Diamonds are Not Forever: Oppenheimer, De Beers, and the Strategic Value of Divestment

The Shareholder Activist - Diamonds are Not Forever: Oppenheimer, De Beers, and the Strategic Value of Divestment Sometimes one has to get out while the getting’s good.

Divestment can be more important than investment for the long-term viability of a company, or a family, after a company has been privatized. Shedding potentially lethal positions is the sign of effective management and stewardship. And it can ensure financial survival for an individual, a company, or a family.

It is critical for shareholders to be aware of the operational styles and philosophies of the “stewards” to whom they entrust their money. One needs to be able to gauge management’s threshold for risk and see if it aligns with your investment philosophy.

Recently, the divestiture in De Beers by the Oppenheimer family, a South African business dynasty, is a prime example of a strategic divestment dedicated to long-term corporate sustainability and family financial survival. The Oppenheimer’s interests may have shifted, their passion for diamonds faded.  We will never know the full story.  (The South African Oppenheimers should not be confused with the Oppenheimer Capital Group LLC, based in New York, which was acquired by Allianz Global Investors Capital in August, 2010.)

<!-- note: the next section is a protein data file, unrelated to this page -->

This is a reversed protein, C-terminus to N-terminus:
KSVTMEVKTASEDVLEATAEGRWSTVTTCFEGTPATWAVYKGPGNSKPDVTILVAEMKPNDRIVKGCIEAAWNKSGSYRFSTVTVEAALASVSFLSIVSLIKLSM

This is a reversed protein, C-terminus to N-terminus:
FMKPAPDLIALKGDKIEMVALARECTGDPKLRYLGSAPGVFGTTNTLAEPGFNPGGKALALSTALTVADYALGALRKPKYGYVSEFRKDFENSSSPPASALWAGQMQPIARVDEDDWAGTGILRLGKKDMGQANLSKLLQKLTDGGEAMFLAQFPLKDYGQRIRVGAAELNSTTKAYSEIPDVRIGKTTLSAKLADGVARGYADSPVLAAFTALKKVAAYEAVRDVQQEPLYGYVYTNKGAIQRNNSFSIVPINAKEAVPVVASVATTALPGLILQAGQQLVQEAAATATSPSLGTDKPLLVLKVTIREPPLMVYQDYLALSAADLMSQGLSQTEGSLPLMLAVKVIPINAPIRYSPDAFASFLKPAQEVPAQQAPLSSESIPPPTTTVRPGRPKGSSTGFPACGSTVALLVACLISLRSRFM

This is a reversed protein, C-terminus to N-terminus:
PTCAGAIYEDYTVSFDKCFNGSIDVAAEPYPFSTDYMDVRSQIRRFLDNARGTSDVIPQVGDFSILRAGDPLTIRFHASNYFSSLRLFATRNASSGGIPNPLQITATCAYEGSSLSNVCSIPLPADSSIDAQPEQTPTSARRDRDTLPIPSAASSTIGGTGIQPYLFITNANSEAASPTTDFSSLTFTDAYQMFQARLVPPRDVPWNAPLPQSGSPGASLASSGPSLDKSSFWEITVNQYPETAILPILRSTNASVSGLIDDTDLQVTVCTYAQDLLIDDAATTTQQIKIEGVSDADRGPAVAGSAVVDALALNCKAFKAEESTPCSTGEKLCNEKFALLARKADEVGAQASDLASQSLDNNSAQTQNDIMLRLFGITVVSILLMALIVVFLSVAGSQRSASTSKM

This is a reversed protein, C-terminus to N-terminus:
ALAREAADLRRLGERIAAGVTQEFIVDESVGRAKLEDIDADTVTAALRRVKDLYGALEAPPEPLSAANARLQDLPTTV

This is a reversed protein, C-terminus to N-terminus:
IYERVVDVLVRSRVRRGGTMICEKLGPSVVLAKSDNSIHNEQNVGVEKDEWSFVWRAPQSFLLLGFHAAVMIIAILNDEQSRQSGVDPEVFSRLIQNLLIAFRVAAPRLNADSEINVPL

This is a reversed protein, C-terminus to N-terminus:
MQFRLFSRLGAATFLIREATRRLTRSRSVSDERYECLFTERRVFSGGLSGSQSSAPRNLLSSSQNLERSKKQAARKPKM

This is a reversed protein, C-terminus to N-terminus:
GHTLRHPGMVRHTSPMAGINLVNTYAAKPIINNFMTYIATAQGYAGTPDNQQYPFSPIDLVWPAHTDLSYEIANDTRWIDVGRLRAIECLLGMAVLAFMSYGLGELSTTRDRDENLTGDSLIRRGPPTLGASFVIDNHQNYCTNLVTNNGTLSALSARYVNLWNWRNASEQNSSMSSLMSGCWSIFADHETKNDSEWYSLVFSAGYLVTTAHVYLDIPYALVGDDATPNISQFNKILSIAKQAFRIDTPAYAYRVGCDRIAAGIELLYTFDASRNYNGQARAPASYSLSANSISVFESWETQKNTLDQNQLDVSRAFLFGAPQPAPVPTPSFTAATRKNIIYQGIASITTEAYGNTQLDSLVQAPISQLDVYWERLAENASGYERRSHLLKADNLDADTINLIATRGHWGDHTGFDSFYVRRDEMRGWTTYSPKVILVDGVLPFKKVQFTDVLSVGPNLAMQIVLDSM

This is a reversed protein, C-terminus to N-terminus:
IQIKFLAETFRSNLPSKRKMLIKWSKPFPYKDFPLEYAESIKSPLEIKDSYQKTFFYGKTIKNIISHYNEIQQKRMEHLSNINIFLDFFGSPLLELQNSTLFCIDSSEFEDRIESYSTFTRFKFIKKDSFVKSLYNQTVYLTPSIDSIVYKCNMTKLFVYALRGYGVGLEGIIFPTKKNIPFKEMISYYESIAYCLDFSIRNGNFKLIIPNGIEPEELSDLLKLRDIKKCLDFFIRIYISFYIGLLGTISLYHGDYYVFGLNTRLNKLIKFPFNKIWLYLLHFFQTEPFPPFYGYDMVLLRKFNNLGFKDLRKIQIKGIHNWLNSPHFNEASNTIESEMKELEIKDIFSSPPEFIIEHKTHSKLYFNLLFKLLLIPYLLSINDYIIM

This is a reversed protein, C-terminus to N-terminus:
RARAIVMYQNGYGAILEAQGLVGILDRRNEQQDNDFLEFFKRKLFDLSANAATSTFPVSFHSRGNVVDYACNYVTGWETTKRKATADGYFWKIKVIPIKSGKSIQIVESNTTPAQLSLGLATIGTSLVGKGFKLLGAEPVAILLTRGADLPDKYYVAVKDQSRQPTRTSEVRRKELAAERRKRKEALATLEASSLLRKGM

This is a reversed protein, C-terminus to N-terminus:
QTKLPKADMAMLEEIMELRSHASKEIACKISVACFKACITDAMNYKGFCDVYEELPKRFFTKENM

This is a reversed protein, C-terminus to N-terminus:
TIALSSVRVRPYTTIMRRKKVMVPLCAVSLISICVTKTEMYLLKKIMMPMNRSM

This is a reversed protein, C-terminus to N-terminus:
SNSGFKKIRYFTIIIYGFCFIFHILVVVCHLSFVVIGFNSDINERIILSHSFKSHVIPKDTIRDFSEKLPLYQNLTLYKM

Earlier this year, two of’s principals (the writer and Jonathan Bayer) visited two thriving South African business centers: Johannesburg (founded in 1886) and Cape Town (founded in 1652). “JoBurg,” or the “City of Gold,” is less than 300 miles from Kimberley (founded in 1888), the “City that Sparkles.” Both are world leaders in precious mineral production. Throughout the region, De Beers’ heavy-duty mining equipment is emblazoned with that all too well known world-class logo: “Diamonds Are Forever.”

Historically, De Beers has been well known for its monopolistic trading practices for more than 80 years. In 2000, the model changed. Russian, Canadian, and Australian producers had the courage, business acumen, and wherewithal to trade outside of the De Beers channels, so as to create a freer, real market-based economy.

Several months ago, the Oppenheimers sold their 40 percent share of De Beers to Anglo American. We were able to chat with businessmen on the ground about the transaction.

Their summary opinion was that little had changed operationally. Rather, they felt that the Oppenheimer’s had exercised good risk management because the country’s political and economic climate is potentially unstable. Hence, their consensus was “they got out while the getting was good.”

Tragically, corruption appears to be escalating in the South African government, the AIDS problem is worsening, and there is real talk about nationalizing the mines, which would be catastrophic for De Beers and the Oppenheimer family. I surmise that the Oppenheimer family was no longer willing to risk their stake because the political climate was overheating, and the stability of the government and the economy was becoming more tenuous.

We were able to peruse a variety of South African newspapers in our travels: Business Day, Financial Mail, The Star, and The Sunday Times, which consistently substantiated these concerns, manifested in all corners of the culture. Costs are escalating. The opposition party is growing.

By way of a real life micro-example, we met an elderly, retired couple who literally spend 7,000 Rand of their total monthly government stipend of 9,500 Rand on health insurance. As a result, they scramble and improvise in flea markets to make ends meet.